Imaging of the hollow organs of the gastrointestinal tract began over a century ago with the use of heavy metal salts. Barium sulfate suspensions emerged as the contrast agent of choice for examination of the gastrointestinal tract. By the 1970s, other imaging modalities, including endoscopy and computed tomographic (CT) examination, appeared and have developed into alternate ways of imaging the hollow gastrointestinal organs.
The emergence and advancements in these newer technologies have dramatically affected the use of luminal contrast examinations of the gastrointestinal tract. In this chapter, I first describe the examination techniques that are currently available to evaluate the gastrointestinal tract. Normal imaging of the hollow organs as seen on a variety of examining modalities is discussed and illustrated. Technique selection is reviewed, with its effects on patient preparation and clinical indications. Finally, a series of exercises based on the more common clinical presentations of gastrointestinal tract disorders shows a wide variety of pathologic conditions.
Luminal contrast examinations of the gastrointestinal tract can be performed with a variety of contrast materials. Barium sulfate suspensions are the preferred material for most examinations. A variety of barium products are available commercially, and many are formulated for specific examinations depending on their density and viscosity. Water-soluble contrast agents, which contain organically bound iodine, are used less often, primarily to demonstrate perforation of a hollow viscus or to evaluate the status of a surgical anastomosis in the gastrointestinal tract. The details and various options available for luminal contrast examination depend on the organ(s) being evaluated and are further elaborated in the normal imaging section.
Computed Tomographic Imaging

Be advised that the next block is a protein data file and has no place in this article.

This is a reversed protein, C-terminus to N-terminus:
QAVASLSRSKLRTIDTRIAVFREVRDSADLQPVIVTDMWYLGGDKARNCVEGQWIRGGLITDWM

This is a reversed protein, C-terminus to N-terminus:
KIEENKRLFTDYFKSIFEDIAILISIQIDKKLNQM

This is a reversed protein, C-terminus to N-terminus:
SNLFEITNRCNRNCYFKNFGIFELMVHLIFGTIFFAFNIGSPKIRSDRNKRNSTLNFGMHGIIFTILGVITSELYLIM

CT imaging of the chest and abdomen can portray the various hollow organs of the gastrointestinal tract. Mucosal disease, such as ulcers, and small neoplasms will not be shown with this imaging modality. Larger gastrointestinal neoplasms, thickening of the walls of the hollow organs, and extrinsic processes can be easily detected. Also, with the use of luminal distention and intravenous contrast material, a variety of gastrointestinal disorders are more readily evaluated.
A major role of CT scanning, especially in the esophagus and colon, is staging malignancy of these organs. In the colon, for example, CT examination is used for initial staging, especially for distant metastases, and for evaluation of recurrence following surgery. Recurrent masses appearing after surgery may also be biopsied percutaneously. CT colonography (CTC) is yet another expanding application for colon cancer screening and detection of polyps and malignancies of the large bowel.
Magnetic Resonance Imaging
Magnetic resonance (MR) imaging is the newest modality developed for cross-sectional imaging of the body and nearly all organ systems can be evaluated with this technique. MR imaging of the hollow organs of the gastrointestinal tract is increasingly being used to evaluate a wide assortment of gastrointestinal tract disorders. As with CT imaging, mild mucosal diseases ...